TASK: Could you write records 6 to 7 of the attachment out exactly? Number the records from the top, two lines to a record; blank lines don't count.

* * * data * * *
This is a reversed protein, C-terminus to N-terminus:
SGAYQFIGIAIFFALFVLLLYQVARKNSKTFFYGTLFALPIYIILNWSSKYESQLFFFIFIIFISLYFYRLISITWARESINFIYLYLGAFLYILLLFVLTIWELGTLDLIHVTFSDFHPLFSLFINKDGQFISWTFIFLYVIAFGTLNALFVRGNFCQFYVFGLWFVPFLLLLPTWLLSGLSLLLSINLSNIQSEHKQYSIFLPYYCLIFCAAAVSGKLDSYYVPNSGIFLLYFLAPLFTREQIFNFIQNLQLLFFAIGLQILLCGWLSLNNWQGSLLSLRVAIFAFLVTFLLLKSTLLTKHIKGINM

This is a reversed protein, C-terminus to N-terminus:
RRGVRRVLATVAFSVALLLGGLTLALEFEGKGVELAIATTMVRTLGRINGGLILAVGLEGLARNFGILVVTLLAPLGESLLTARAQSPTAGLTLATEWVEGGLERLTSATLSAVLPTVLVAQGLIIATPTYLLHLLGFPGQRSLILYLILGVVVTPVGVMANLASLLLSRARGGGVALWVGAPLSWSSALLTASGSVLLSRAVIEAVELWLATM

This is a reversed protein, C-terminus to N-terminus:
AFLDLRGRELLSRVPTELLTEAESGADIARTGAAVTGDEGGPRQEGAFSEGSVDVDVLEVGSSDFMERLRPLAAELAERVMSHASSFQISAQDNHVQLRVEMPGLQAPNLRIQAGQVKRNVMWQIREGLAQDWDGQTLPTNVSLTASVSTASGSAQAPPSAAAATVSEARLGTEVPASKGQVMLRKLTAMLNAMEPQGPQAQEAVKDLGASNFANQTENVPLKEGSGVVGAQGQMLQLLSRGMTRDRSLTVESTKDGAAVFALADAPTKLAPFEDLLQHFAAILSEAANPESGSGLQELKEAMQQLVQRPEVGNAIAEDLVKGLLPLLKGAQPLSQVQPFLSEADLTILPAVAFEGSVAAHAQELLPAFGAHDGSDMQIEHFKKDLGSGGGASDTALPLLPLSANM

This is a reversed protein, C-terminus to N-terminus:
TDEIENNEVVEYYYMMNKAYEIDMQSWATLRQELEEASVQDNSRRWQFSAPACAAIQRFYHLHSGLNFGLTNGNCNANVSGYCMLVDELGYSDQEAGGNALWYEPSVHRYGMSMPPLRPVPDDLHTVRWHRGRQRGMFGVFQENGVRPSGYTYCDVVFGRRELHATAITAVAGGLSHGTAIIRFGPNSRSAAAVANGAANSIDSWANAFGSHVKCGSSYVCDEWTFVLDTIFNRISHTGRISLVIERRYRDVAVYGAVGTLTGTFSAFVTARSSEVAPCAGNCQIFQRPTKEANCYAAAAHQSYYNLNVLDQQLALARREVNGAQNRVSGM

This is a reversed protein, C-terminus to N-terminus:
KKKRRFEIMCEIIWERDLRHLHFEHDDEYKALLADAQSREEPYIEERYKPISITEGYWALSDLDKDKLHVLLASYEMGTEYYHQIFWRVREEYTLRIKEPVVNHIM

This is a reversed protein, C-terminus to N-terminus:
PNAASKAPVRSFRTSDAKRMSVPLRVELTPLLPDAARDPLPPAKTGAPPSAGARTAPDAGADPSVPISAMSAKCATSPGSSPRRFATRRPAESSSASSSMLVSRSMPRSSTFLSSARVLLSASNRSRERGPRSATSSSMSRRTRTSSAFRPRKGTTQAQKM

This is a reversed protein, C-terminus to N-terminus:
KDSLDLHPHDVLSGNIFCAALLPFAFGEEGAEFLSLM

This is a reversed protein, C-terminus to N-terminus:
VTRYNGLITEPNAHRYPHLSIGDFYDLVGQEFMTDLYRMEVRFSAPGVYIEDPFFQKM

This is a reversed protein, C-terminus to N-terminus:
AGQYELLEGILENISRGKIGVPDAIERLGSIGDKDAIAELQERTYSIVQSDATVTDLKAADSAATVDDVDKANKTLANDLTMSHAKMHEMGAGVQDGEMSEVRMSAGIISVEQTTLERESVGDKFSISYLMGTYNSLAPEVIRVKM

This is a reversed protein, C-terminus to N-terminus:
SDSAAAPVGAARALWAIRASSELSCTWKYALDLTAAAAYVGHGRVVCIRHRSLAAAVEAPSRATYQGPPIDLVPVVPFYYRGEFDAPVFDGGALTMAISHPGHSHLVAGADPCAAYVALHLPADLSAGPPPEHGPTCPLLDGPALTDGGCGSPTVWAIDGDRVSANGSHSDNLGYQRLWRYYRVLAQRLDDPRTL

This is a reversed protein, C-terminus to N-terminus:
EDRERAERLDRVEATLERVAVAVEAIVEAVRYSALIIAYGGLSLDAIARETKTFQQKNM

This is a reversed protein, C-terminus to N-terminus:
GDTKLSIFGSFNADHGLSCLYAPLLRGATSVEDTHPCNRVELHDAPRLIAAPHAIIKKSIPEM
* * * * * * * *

This is a reversed protein, C-terminus to N-terminus:
PNAASKAPVRSFRTSDAKRMSVPLRVELTPLLPDAARDPLPPAKTGAPPSAGARTAPDAGADPSVPISAMSAKCATSPGSSPRRFATRRPAESSSASSSMLVSRSMPRSSTFLSSARVLLSASNRSRERGPRSATSSSMSRRTRTSSAFRPRKGTTQAQKM

This is a reversed protein, C-terminus to N-terminus:
KDSLDLHPHDVLSGNIFCAALLPFAFGEEGAEFLSLM